The lowdown on ETFs

This is one of a series of columns that were produced for Moneyweb Investor in which Stuart Theobald explores the intersection of philosophy of science and finance. This followed an earlier series for Business Day Investors Monthly on the same theme. This column was first published in November 2015.

The rise of exchange-traded funds (ETFs) is a worldwide phenomenon. The first only came into existence in Canada in 1990, but 25 years later they are ubiquitous and now also encompass several other asset classes.  The JSE now sports 46 different ETFs and another 27 exchange-traded notes (which are just like ETFs but reference an index instead of replicating the index). Collectively they are worth R76bn, a drop in the ocean relative to the overall market capitalisation of R11-trillion, but more than double what they were four years ago and 10 times 10 years ago. Internationally, growth has been even more rapid, with $2.9-trillion now held by ETFs and ETNs worldwide in over 5 000 individual ETFs, according to research by the CFA Institute.

ETFs are a disruptive innovation that is affecting the business models of many operators in the financial markets. Chief among those will be actively managed funds such as the unit trusts that have for decades been the mainstay of the South African retail savings industry. ETFs are both easier to use and cheaper, with costs generally all below 1% a year, while unit trusts are typically around 2%, with additional upfront costs.

ETFs themselves have emerged in response to two other developments in financial markets. First is the growth of indexation. ETFs are index funds in that they invest in all the securities held in an index. ETNs pay a return based on a reference index, but rather than invest in a portfolio, the returns are guaranteed by a large credit worthy institution. ETFs have tracking risk in that the buying and selling of securities in the index may not match the movement of that index perfectly, while ETNs are designed to track the reference index perfectly. The creation of indices has become increasingly sophisticated, allowing for the isolation of specific instruments and features such as high dividend paying stocks (like the Satrix Divi+), or stocks with good black empowerment status (Absa NewFunds NewSA).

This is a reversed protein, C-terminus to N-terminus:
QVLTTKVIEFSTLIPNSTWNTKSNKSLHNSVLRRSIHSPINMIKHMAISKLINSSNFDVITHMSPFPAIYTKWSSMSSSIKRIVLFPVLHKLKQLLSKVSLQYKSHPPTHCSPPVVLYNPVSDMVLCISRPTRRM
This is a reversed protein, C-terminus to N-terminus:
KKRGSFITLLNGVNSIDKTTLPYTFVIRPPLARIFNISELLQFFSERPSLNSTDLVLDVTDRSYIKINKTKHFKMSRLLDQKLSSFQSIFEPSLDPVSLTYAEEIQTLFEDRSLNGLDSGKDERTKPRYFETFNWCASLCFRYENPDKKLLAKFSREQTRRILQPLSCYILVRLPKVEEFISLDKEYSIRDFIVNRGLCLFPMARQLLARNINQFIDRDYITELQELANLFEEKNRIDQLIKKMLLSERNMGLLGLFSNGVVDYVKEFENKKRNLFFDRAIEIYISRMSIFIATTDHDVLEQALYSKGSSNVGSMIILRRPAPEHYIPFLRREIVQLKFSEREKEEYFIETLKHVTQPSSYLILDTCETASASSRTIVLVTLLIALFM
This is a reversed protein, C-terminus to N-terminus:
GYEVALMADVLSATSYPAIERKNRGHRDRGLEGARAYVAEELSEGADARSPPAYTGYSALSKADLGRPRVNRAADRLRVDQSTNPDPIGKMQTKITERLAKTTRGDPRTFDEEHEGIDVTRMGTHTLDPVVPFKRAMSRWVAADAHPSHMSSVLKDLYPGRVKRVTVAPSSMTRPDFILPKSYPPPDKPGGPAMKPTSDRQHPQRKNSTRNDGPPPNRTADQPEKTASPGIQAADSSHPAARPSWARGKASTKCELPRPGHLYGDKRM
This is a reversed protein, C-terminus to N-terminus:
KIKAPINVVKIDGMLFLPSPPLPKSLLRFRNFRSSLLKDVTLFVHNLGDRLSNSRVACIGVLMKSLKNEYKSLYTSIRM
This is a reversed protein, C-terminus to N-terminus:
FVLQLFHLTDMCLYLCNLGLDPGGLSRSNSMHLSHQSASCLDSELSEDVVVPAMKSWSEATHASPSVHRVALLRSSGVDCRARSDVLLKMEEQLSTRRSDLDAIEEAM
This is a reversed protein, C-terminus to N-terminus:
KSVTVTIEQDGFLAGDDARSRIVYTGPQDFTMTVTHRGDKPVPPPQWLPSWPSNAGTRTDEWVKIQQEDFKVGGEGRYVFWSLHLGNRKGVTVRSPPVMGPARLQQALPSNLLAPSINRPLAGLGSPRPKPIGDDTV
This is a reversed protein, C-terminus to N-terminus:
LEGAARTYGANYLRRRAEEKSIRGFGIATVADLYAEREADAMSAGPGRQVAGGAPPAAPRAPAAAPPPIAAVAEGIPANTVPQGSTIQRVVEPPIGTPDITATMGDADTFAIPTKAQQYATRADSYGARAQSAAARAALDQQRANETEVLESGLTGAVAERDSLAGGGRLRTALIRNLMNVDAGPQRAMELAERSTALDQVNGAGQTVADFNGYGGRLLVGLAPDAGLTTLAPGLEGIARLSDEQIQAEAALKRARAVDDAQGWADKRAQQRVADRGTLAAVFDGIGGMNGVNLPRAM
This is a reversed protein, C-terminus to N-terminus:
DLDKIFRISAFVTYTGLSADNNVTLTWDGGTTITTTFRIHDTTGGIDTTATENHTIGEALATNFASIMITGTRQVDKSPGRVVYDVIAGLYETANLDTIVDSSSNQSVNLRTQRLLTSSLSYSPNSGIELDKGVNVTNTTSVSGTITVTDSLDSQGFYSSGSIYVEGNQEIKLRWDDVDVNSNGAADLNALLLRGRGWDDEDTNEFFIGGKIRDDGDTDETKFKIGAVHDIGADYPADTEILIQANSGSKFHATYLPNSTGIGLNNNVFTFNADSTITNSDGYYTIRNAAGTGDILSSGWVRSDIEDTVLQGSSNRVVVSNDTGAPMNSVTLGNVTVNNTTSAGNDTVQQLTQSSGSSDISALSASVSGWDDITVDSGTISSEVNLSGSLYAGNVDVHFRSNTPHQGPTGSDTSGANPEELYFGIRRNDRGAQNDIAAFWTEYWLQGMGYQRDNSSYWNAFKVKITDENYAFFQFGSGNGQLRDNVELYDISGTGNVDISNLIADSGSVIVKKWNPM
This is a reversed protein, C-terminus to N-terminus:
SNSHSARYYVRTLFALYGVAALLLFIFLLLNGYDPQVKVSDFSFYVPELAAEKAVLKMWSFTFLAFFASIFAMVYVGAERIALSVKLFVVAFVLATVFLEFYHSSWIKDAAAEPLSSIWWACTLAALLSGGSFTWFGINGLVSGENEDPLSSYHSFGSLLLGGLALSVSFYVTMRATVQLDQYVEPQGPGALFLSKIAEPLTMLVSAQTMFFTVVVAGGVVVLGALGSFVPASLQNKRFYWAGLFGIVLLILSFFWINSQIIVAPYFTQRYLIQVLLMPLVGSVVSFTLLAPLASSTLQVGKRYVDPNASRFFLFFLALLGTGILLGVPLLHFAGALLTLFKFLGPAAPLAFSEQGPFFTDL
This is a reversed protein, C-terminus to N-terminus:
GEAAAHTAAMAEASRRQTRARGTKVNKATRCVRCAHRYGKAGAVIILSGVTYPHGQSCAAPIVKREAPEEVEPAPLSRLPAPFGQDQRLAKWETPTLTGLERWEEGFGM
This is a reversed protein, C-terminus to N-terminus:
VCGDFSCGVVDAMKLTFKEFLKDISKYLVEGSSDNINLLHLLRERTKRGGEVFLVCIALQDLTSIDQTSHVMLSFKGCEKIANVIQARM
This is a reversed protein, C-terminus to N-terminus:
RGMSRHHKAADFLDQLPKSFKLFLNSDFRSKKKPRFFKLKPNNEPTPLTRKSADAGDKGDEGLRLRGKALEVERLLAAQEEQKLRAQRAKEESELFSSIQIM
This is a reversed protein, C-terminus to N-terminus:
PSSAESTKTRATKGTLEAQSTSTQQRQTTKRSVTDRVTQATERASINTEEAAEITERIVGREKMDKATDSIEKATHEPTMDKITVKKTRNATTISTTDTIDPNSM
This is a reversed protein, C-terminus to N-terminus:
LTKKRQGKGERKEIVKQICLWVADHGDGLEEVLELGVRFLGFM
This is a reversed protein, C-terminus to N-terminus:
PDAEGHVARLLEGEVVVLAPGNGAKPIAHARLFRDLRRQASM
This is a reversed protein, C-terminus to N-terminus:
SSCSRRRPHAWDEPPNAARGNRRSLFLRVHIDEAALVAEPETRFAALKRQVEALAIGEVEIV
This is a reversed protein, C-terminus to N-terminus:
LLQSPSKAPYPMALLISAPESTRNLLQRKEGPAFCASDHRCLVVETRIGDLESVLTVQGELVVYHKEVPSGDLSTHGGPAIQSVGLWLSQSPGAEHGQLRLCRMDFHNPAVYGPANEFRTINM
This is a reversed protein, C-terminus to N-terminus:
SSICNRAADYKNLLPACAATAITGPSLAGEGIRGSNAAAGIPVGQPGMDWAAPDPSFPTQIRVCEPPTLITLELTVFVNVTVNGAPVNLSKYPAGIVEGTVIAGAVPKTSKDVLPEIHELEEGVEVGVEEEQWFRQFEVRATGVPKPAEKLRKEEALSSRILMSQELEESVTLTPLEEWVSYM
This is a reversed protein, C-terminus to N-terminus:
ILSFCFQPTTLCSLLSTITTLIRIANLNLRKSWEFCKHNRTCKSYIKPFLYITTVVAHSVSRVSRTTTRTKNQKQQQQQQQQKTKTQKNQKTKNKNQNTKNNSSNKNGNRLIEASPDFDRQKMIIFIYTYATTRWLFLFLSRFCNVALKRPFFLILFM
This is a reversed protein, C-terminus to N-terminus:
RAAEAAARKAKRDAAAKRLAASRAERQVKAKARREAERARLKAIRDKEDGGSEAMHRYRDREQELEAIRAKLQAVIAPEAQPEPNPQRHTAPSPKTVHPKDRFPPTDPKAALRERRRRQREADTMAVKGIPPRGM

The second is the intellectual foundation for ETFs, the efficient markets hypothesis. This is the idea that markets efficiently capture all new information into prices. It follows that actively picking and choosing stocks is a waste of time and effort – you don’t know anything more than the market does. The efficient markets hypothesis is an idea many like to lampoon. We know in fact that market prices can be irrational, depending on just how you define “irrational”. The problem is that we’re only good at determining that in hindsight. When it comes to picking stocks and how they perform in future active picking is time and again shown to be no better than simply following the market.

These two factors, the technology of indexing and the intellectual basis of the efficient markets hypothesis, have been the main drivers of the explosion of ETFs. Their low cost has also helped wide-spread adoption as has the fact that they are listed on an exchange, and therefore can be bought and sold all day with liquidity and live pricing, further advantages over their unit trust cousins.

In South Africa another important helping hand to the growth of ETFs (though not ETNs) has been National Treasury’s decision to allow them to qualify for tax-free savings accounts (TFSAs). Stockbrokers are among institutions that can offer TFSAs, but those using them can only invest in qualifying ETFs and not individual equities. This was Treasury’s way of preventing overly risky behaviour, but will also have the effect of normalising ETFs as an investment destination among the public at large, much how unit trusts have been.

There are a few drawbacks to ETFs. The indexes they are based on are by definition less flexible than an actively managed portfolio can be. So they may not suit some retail clients if, for example, they have substantial existing exposures that need to be diversified away through a carefully constructed portfolio. Other issues may arise if ETFs continue their rise to dominate the market. The biggest potential risk is that price discovery is blunted. For the efficient markets hypothesis to work, prices have to move in response to new information. That requires active decision makers buying and selling. ETFs are effectively getting a free ride on these active decisions. But there is a long way to go in growth before that would become a real problem and there should anyway be a self-correcting mechanism. As the proportion of ETFs grows, tracking error would grow as price volatility increases. ETFs effectively heard in following price movements, so amplifying them. That leads tracking error to become an invisible cost so the returns to active investing would increase again.

On the whole, ETFs are the financial innovation of our generation. They should be a critical part of your investing strategy.